A new report has found that eating disorders are costing the UK £9.4 billion a year, with many people experiencing loss of income and having to pay high prices for treatment.
The Hearts Minds and Genes Coalition has published the report, which highlights the experiences of people living with eating disorders including anorexia nervosa, bulimia nervosa and binge-eating disorder, and how they have been affected by the pandemic.
One man aged 24, describes having anorexia for 13 years, which left him hospitalised and unable to work for three years after leaving university, during which time he had no income.
"My eating disorder caused bowel damage and I needed a stoma because of it" he explains in the report. "As my issues had been undiagnosed for so long I was left incontinent. So I felt no option but to pay for the surgery – otherwise I’d have had at least a year being unable to go out. Eating was also causing me a lot of pain which was counterproductive for recovery. The operation cost over £5,000, and my parents must have spent up to £20,000-30,000 all-in I reckon."
Eating disorders are one of the leading causes of deaths related to mental health problems. The report says that while research, data from Freedom of Information (FOIs) and the NHS show that eating disorders are a growing problem and there are more conversations around food, exercise and health, there still remains a vicious cycle between the lack of awareness across society, lack of training of healthcare professionals, lack of funding, lack of research, and dangerous consumeristic messaging from society with a fixation on an ideal body type.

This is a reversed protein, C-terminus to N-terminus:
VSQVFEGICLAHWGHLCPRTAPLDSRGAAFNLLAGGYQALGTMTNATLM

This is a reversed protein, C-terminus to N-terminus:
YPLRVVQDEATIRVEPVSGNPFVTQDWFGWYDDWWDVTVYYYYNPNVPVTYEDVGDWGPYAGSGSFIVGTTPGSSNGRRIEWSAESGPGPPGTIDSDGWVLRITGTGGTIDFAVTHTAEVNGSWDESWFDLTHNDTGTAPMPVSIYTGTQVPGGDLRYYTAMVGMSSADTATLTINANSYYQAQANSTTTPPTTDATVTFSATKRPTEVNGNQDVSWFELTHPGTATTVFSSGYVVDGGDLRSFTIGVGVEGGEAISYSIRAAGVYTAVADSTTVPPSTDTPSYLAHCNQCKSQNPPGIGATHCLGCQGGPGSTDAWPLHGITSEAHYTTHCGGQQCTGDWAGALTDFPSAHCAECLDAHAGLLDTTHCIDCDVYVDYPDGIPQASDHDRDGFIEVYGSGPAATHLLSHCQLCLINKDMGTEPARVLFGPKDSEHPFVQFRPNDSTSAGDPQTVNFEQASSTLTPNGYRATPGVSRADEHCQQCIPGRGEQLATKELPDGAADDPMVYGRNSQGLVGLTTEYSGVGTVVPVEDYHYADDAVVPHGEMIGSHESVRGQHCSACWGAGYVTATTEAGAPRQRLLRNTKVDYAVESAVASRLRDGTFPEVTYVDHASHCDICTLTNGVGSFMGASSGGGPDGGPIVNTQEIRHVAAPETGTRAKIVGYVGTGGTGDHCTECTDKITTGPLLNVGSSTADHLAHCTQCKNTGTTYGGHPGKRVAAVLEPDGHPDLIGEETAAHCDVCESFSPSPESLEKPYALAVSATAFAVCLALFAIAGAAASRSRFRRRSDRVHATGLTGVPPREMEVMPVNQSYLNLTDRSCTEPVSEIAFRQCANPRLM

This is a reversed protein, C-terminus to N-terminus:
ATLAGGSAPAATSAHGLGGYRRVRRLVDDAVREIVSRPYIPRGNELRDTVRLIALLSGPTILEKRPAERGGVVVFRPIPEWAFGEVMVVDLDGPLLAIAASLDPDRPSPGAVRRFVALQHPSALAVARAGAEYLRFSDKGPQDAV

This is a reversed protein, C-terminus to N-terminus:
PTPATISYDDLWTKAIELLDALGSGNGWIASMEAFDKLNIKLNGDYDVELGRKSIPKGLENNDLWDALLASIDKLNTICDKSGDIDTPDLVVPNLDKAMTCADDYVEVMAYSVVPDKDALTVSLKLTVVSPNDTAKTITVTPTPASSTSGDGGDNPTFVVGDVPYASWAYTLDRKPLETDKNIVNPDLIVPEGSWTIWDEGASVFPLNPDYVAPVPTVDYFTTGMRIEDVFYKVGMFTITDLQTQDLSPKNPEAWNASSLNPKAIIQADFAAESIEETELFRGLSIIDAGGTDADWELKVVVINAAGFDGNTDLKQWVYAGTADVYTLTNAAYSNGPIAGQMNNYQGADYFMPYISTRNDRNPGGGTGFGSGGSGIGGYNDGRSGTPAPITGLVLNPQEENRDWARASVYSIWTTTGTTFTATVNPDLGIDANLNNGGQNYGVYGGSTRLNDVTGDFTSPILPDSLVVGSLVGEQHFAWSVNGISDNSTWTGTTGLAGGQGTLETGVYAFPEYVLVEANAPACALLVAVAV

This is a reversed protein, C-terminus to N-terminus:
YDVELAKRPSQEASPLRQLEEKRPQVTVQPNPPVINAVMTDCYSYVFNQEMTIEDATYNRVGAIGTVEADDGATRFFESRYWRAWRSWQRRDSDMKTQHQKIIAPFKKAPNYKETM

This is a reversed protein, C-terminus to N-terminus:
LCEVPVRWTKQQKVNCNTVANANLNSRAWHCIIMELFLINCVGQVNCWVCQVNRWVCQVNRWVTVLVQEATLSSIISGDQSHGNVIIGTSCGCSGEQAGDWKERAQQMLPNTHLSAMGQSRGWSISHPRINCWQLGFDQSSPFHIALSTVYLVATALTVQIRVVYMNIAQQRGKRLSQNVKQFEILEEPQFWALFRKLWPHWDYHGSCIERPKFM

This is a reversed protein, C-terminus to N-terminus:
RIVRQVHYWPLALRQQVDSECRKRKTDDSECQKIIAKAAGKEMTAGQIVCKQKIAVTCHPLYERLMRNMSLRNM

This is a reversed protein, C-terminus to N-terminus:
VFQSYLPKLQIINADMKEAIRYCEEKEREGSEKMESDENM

The research has been compiled by Hope Virgo, Professor Gerome Breen, Dr Agnes Ayton and consultants EY, highlighting the costs of eating disorders in the UK, but also that with the right treatment pathways, public health messaging and a joined up approach, lives can be saved and the cost to the NHS can be reduced.
Virgo, herself a survivor of anorexia, commented on the report: "I had a feeling that these figures were going to be high, but I was shocked in places to see the cost. Eating disorders are serious mental illnesses, often hugely misunderstood. We still get fixated on judging them based on what a person looks like. It’s shocking that in 2021 people are still dying every day because of eating disorders.
"This report paints a picture of what is going on across the UK, but we know that this is just the tip of the iceberg of a much greater problem. A problem which needs to be tackled as a matter of urgency. We are calling on the government to develop a national strategy to tackle eating disorders ensuring that everyone gets access to a multi-disciplinary team. ”
Minister John McDonnell also commented on the research: “This report shows clearly that in addition to the tragic levels of human suffering caused by eating disorders, there is such a huge economic cost, which demonstrates even further the need for a comprehensive and urgent programme of action from government.”
The COVID-19 pandemic has had a huge impact on people's mental health, including people affected by eating disorders. "During the pandemic, request for support rose five fold for our clinic and this put a lot of pressure on our services" dietitian Renee McGregor said.
"While eating disorders are complex illnesses, and ideally best treated in person, the improvement in tech meant we were able to provide support to hundreds through video consultations. Without this technology, I dread to think how many more individuals would have been left without any care and support. "
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